Copyright:  This syllabus and all lectures copyright August 2011 by Brian R. Washburn. 


Tentative Course Schedule, Lasers, PHYS 707 Fall 2011

Lecture # and Date










Lecture 1. 8/22 (M)

Class introduction




Lecture 2. 8/24 (W)

Introduction to laser physics

1.1-1.5, 1.7-1.9



Lecture 3. 8/26 (F)

The classical oscillator model




Lecture 4. 8/29 (M)

Stimulated transmissions and electric dipole transitions

2.5, 3.1-3.2, 3.6



Lecture 5. 8/31 (W)

Line broadening mechanisms

3.7, 4.1



Lecture 6. 9/2 (F)

Atomic rate equations


HW 1 due


9/5 (M)





Lecture 7. 9/7 (W)

Two level system and saturation




Lecture 8. 9/9 (F)

Mulit-level systems




Lecture 9. 9/12 (M)

Laser pumping and population inversion


HW 2 due


Lecture 10. 9/14 (W)

Stimulated transition cross-sections




Lecture 11. 9/16 (F)

Cross sections, gain narrowing




Lecture 12. 9/19 (M)

Simple model for saturated amplification

7.6-7.7, 8.1

HW 3 due


Lecture 13. 9/21 (W)

Laser amplification and transient response




Lecture 14. 9/23 (F)

Laser mirrors and feedback




Lecture 15. 9/26 (M)

Approaching threshold


HW 4 due


Lecture 16. 9/28 (W)

Fundamentals of laser oscillation




Lecture 17. 9/30 (F)

Fundamentals of laser oscillation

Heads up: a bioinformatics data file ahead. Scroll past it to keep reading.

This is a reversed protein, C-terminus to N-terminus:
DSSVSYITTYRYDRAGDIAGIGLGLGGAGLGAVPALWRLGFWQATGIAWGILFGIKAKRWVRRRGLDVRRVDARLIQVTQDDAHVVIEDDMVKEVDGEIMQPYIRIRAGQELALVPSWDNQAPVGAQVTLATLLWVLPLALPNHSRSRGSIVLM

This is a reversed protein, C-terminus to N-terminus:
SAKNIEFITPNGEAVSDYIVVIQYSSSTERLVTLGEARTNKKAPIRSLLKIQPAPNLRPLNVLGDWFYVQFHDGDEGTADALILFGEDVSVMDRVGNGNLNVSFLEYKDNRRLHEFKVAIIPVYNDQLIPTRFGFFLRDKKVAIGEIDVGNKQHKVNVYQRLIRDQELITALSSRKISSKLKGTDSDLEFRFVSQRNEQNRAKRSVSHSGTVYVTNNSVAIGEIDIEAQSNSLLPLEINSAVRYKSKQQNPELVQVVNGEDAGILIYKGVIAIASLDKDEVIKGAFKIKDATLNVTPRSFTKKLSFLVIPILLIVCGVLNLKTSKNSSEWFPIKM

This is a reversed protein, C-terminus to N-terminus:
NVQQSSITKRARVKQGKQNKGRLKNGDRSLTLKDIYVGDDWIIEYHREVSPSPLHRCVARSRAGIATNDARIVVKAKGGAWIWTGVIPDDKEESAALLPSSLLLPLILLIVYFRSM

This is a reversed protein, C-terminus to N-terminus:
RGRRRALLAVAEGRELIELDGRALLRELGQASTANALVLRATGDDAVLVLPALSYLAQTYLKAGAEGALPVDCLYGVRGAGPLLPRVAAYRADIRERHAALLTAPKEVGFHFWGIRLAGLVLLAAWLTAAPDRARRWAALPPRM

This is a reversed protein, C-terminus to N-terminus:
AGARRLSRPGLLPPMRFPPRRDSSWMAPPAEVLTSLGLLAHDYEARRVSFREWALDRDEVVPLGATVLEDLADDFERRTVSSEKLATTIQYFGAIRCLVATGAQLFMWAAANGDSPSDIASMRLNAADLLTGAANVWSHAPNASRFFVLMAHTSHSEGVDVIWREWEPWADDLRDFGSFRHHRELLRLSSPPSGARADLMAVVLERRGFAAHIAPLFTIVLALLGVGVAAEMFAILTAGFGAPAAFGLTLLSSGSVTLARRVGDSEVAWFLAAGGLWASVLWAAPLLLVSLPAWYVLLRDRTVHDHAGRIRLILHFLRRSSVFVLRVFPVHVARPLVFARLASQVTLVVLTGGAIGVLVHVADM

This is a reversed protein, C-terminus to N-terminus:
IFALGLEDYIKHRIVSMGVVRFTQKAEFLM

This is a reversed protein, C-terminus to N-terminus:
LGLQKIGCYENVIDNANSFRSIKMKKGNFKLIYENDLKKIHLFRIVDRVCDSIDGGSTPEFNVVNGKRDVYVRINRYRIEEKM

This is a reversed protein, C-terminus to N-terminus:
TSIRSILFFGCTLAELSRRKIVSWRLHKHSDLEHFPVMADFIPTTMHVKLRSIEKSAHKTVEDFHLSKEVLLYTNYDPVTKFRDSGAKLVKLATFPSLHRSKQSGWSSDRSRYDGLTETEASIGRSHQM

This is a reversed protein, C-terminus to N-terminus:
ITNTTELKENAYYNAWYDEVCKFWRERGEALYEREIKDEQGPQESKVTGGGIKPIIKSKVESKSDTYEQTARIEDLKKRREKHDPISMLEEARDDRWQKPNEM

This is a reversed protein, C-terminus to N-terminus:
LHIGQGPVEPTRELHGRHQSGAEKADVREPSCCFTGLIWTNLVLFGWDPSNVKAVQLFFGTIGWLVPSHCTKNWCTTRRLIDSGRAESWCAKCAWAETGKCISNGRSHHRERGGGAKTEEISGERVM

Lecture 18. 10/3 (M)

Oscillation dynamics and threshold


HW 5 due


Lecture 19. 10/5 (W)

Oscillation dynamics and threshold




Lecture 20. 10/7 (F)

Example: Er-doped fiber amplifier and laser




Lab 1

Lecture 21. 10/10 (M)

Example: the He-Ne laser



Lecture 22. 10/12 (W)

Catch up day



10/14 (F)















Lecture 23. 10/17 (M)

Optical beams and review of wave optics




Lab 2

Lecture 24. 10/19 (W)

Gaussian beams propagation



Lecture 25. 10/21 (F)

Gaussian beams propagation: an example



Lecture 26. 10/24 (M)

Stable two mirror resonators


HW 6 due


Lecture 27. 10/26 (W)

Example: Resonator for the He-Ne Laser




Lecture 28. 10/28 (F)

Example: the continuous wave Ti:sapphire laser



Drop date

Lecture 29. 10/31 (M)

Signals in time and frequency: the Fourier transform


HW 7 due


Lecture 30. 11/2 (W)

Linear pulse propagation




Lecture 31. 11/4 (F)

Catch up day














Lecture 32. 11/7 (M)

Laser Dynamics


HW 8 due


Lecture 33. 11/9 (W)

Cavity and atomic rate equations




Lecture 34. 11/11 (F)

Relaxation oscillations




Lecture 35. 11/14 (M)

Laser Q-Switching




Lecture 36. 11/16 (W)

Active mode coupling




11/18 (F)

Exam 2




Week of 11/21

Fall Break




Lecture 37. 11/28 (M)

Active mode coupling




Lab 3

Lecture 38. 11/30 (W)

Passive mode-locking and self amplitude modulation



Lecture 39. 12/2 (F)

Example: the mode-locked Er-doped fiber laser



Lecture 40. 12/5 (M)

Self amplitude modulation, the frequency comb

28.1, 28.2

HW 9 due


Lecture 41. 12/7 (W)

Example: the mode-locked Ti:sapphire laser




Lecture 42. 12/9 (F)

Catch up day




Final Exam: Friday December 16, 4:10 PM – 6:00 PM